Finally got around to seeing Avenue Q last week, the award-winning musical described as Sesame Street with an X-rating. And a good thing it was too, it was very clever and had some extremely funny moments. Its been around since 2003 but this is the first year it has opened in Australia.
If you haven't seen or heard of it, this promo video has some highlights which give you an idea:
However, one thing was bothering me throughout the performance. It was the Asian character, a Japanese therapist named Christmas Eve (?). It was as if someone who had never actually met an Asian person was creating an Asian character based on vague stereotypes they'd heard of.
Now, I know that Avenue Q has a lot of fun with stereotypes; in particular, Rod the closeted gay Republican is virtually a checklist of gay stereotypes (interest in theatre, overly dramatic, etc, etc). And I know that the play deals with stereotypes and racism very cleverly in their song "Everyone's a Little Bit Racist" - pointing out that although racism is wrong, we are all guilty of it at times and we need to acknowledge it.
"Ethnic jokes might be uncouth/But you laugh because they're based on truth."
There is something to be said for the above line. Stereotypes would not carry any power if they were completely untrue. Despite Rod's stereotypical nature, anyone who has met a number of gay men knows that there certainly are gay guys like that. They certainly aren't all like that, but some are, let's not deny it. The Christmas Eve character, on the other hand, comes across as the most dimwitted characterisation of an Asian I've seen recently.
Sample line: "The more you ruv someone, the more he make you clazy. The more you ruv someone, the more you wishing him dead!"
Even in the ensemble numbers, anytime she had a solo verse you could hear Chinese music suddenly work itself into the arrangement. And in her verse of "It Sucks to be Me", there's a bit where she sings "sucka-sucka-sucka-sucka-sucka..." which made me cringe. Not sure if it was intentional, but that's too close to "suckee suckee" for comfort.
I can't believe the writers didn't make her say "Me ruv you rong time" and "Me so solly!"
Am I being too sensitive? Hey I'm not Japanese, why should I care? I dunno, but this sh*t bothers me. There seems to be a widespread belief in the comedy world that Asians are fair game for mocking, and folks get away with poking fun at Asians in a way that would be totally unacceptable if it were at, for example, black people. This is not to compare the status of the Asian and African diasporas in the West, which is often quite different. And it is still not as acceptable to mock Asians as it is to mock white people. But in the case of mocking white people and white culture, the acceptance of this comes from the white dominance of society in socioeconomic and political terms. But have Asians come so far so as to be fair game?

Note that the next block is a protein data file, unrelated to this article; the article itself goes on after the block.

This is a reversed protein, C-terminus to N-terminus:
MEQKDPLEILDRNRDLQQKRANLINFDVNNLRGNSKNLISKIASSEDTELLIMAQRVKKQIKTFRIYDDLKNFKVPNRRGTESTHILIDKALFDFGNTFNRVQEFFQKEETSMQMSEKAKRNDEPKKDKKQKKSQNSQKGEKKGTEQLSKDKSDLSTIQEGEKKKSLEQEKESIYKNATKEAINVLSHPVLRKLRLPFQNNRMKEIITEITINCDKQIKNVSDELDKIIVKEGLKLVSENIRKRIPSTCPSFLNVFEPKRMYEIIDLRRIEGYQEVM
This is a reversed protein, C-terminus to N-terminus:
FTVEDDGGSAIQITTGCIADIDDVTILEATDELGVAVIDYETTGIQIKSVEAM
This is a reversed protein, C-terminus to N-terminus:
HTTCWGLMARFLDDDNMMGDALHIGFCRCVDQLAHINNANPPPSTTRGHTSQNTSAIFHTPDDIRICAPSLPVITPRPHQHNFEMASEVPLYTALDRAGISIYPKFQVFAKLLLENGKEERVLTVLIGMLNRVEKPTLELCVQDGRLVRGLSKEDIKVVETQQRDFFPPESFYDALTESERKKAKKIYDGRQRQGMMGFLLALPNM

Don't get me wrong, I have no problem with Asian people and their ways being the butt of jokes. Damn, anyone who reads this blog at all will know that I love that sh*t. But if you want to make fun of Asians the right way, you gotta either be Asian, or you gotta understand Asians somewhat.
For example, Indian-Canadian standup Russell Peters bases a whole chunk of his act on taking the piss out of Chinese people. And Chinese people love it. Why? Because Peters has a good handle on not only the Chinese accent, but on the culture. He actually knows what he's talking about, which is why his riffing about Chinese rings true.
But Avenue Q's representation of Asianness is way down at the unevolved end of the humour spectrum. While the character may be said to be Japanese, she is actually a composite of Japanese, Chinese and Korean accents and cultures. It's the old "Asians are all the same" trope again.
So is it irony? Are the writers actually having fun playing with this stereotype? Or did they just get lazy when designing their Asian character?